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Holiday gift(s) from the boss

Lately I’ve been thinking about my days back in grad school. Those 6 or so crazy/fun/weird/sad/meh/whatever years I spent working my tail off to have a series of projects that made sense and made me happy.

The holidays were (and still are, except for this year) my all-time favourite season. I love the blinking lights, the decoration, the special drinks that only come out at this time. Heck, I even like bundling up, and how my cheeks get all rosy (or red).

My other favourite part was/is gift-giving. I always liked guessing what other people would get me (or drive hon crazy while trying to find out). I also liked getting unexpected surprises from friends, family and sometimes total strangers. And I always loved the expression of surprise and delight in people’s faces when they opened their gifts.

A few days ago a co-worker and I were having a conversation about gift-giving and bosses. Our boss is a bit stingy (I’m still not happy with my salary, it could be better, and I’m partly blaming it on being a woman … but that’s for another post). I was asking my co-worker if the boss ever gets the lab anything, like maybe lunch, or a bottle of wine/champagne to share. My co-worker looked at me all puzzled. He was surprised because he says he’s never received a gift from any of his bosses/mentors. And he sure doubts it will ever change.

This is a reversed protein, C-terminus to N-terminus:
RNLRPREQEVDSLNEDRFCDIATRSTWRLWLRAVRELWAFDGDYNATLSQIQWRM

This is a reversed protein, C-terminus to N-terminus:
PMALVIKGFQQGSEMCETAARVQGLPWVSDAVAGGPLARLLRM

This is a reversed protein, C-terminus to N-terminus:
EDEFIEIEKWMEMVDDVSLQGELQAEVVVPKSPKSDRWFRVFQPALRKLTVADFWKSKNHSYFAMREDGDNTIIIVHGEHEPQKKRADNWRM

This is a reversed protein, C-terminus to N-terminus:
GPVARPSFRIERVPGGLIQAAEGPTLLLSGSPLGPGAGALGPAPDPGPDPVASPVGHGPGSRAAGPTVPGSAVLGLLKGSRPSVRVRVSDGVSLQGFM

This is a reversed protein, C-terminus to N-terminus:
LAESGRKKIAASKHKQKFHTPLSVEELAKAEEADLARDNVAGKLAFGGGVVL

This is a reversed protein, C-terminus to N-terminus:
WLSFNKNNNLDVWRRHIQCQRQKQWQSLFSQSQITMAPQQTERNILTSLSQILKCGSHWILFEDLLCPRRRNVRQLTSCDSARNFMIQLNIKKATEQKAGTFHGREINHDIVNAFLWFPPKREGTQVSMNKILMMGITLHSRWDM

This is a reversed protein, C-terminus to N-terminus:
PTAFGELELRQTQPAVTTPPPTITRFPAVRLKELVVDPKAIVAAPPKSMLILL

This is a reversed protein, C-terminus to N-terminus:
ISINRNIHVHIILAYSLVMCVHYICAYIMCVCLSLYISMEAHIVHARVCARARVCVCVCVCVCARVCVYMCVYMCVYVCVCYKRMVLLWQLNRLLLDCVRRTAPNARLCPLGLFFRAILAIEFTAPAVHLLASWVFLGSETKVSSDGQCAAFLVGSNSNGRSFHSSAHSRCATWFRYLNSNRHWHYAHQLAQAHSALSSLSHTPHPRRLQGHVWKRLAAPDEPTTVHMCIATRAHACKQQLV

I then became the puzzled one because, as far as I can remember, whether for my birthday or the holidays, most of my bosses have made an effort to give a little something. I remember getting a little card and a small gift from some of the students in my first summer undergrad lab. Then, on one of my internships, I got a book and ice-cream with the boss and labbies. In grad school my mentor had the lab sign a birthday card and I have a few of those. We also had a nice lunch after a paper was accepted or after a defense. During the holidays, the boss would call each person into their office, say some nice words about the performance/papers/career and hand a gift, usually a certificate (in the 25-50$ range) and some sweets or an ornament. It always made me feel special. And it I thought of it normal. When I moved on to my postdoc, my mentor would invite us over for dinner at his house, and get everyone a little something, whether a bottle of wine, a sweet or an ornament. And there were more than just a few of us, so money was definitely not an excuse. He’d also buy the first round of beer on special occasions, like a paper, a thesis defense or a goodbye get-together.